ONFS, 43cm x 34cm (17″ x 13.5″), Graphite
“Precious in the sight of the LORD is the death of his saints.” (Psalm 116:15)
[Jesus said,] “Do not let your hearts be troubled. Trust in God; trust also in me. In my Father’s house are many rooms; if it were not so, I would have told you. I am going there to prepare a place for you. And if I go and prepare a place for you, I will come back and take you to be with me that you also may be where I am.” (John 14:1-3)
I had a dream that my dear grandma, who is a believer in Christ, died. My family and I were crying. However, my grief was not very deep. I wept, but my heart was not utterly struck down. This was because I knew that our separation was only temporary and that death wasn’t the end for her. When I woke up from the dream, I tried to fight it, even though in my spirit, I pretty much knew it was a dream from God. I didn’t want to accept that my grandma was going to die.
A couple hours later when I phoned home, I found out that my healthy grandmother had just been diagnosed with cancer in its final stages. The dream, though troubling to me at first, had now become comforting.
For a believer in Jesus, death is not the “end”. Even though we are physicallly alive, we were once spiritually dead (because that’s the consequence for sinning–Romans 6:23). However, at the point when we personally trusted Jesus to pay the punishment for our sins through his death on the cross, he granted us eternal, spiritual life: “As for you, you were dead in your transgressions and sins, in which you used to live when you followed the ways of this world…we were by nature objects of wrath. But because of his great love for us, God, who is rich in mercy, made us alive with Christ even when we were dead in transgressions–it is by grace you have been saved” (Ephesians 2:1-5). Therefore, for a believer, physical death is merely a stripping off of our “earth suit”, for we have already been made alive eternally. (See “Message“)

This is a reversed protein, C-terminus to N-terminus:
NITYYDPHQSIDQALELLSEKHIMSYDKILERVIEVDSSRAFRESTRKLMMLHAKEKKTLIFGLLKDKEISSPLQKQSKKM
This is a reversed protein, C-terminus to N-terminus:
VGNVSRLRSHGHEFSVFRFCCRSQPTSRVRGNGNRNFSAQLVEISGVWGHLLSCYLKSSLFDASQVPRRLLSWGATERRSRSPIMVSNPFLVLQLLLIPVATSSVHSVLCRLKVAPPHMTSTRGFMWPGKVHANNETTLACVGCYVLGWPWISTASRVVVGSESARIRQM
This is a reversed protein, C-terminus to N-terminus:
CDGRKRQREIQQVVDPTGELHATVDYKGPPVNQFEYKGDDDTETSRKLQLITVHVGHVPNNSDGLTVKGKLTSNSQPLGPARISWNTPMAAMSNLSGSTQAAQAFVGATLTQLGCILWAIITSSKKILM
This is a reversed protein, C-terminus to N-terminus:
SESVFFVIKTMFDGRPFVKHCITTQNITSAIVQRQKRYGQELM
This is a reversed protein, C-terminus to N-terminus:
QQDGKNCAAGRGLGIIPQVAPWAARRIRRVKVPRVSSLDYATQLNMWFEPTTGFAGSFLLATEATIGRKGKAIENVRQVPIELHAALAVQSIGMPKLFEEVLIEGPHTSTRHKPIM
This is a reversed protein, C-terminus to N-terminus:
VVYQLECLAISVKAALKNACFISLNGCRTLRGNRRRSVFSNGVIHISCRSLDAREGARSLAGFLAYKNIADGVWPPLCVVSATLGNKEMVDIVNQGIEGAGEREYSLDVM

I know that when my grandma dies, our separation won’t be that much different than the separation we have right now (I am in Australia and she is in the United States). Currently, I only get to see her once every few years, but when she dies, I’ll just have to wait a little bit longer to see her again.
This drawing is loosely based on going through a friend’s passing. He was a young believer, and I was with him the several days leading up to his death from leukemia. Although I don’t experience this kind of thing often, whenever I went into his room I could sense that there were a few angels standing just to the side of the foot of his bed. Interestingly, in those final days he once asked me who the people were standing at the foot of his bed (he also asked a couple family members the same thing). I told him there was no one else in the room except me, but he kept protesting there were. I thought he was dreaming and didn’t understand what he was talking about. He finally gave up and said, “It’s too hard to explain”. Only after he died did I realize he had seen the angels I could sense in my spirit. Though we’d earnestly been praying and hoping for his healing, I realized after his death that the angels had actually been waiting for him those last several days. They had come to take him home to be with Jesus.
(The Lord answered many prayers as he compassionately and faithfully cared for my Grandma Mitsuko Frykman in her battle with cancer. He finally took her home to be with him on June 11, 2012, about 2.5 years after he gave me this dream.)
“When the perishable has been clothed with the imperishable, and the mortal with immortality, then the saying that is written will come true: ‘Death has been swallowed up in victory.’ ‘Where, O death, is your victory? Where, O death, is your sting?’ The sting of death is sin, and the power of sin is the law. But thanks be to God! He gives us the victory through our Lord Jesus Christ.” (1 Corinthians 15:54-58)